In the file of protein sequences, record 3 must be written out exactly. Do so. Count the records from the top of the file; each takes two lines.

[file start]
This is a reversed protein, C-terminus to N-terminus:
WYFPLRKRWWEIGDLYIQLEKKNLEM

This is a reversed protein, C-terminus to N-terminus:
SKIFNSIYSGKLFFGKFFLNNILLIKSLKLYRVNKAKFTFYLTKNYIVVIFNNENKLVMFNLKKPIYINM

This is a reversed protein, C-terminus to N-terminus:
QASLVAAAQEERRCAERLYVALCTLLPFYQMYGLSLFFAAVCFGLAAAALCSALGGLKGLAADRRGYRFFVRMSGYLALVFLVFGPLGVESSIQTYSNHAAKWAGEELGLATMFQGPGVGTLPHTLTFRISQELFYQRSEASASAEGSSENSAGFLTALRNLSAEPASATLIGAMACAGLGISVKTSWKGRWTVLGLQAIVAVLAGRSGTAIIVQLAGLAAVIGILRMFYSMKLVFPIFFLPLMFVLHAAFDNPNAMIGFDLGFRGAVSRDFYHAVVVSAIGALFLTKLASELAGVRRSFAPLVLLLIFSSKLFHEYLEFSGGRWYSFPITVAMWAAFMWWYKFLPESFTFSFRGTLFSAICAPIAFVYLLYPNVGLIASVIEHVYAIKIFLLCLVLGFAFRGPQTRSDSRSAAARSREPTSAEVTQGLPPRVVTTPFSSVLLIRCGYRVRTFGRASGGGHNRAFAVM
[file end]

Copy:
This is a reversed protein, C-terminus to N-terminus:
QASLVAAAQEERRCAERLYVALCTLLPFYQMYGLSLFFAAVCFGLAAAALCSALGGLKGLAADRRGYRFFVRMSGYLALVFLVFGPLGVESSIQTYSNHAAKWAGEELGLATMFQGPGVGTLPHTLTFRISQELFYQRSEASASAEGSSENSAGFLTALRNLSAEPASATLIGAMACAGLGISVKTSWKGRWTVLGLQAIVAVLAGRSGTAIIVQLAGLAAVIGILRMFYSMKLVFPIFFLPLMFVLHAAFDNPNAMIGFDLGFRGAVSRDFYHAVVVSAIGALFLTKLASELAGVRRSFAPLVLLLIFSSKLFHEYLEFSGGRWYSFPITVAMWAAFMWWYKFLPESFTFSFRGTLFSAICAPIAFVYLLYPNVGLIASVIEHVYAIKIFLLCLVLGFAFRGPQTRSDSRSAAARSREPTSAEVTQGLPPRVVTTPFSSVLLIRCGYRVRTFGRASGGGHNRAFAVM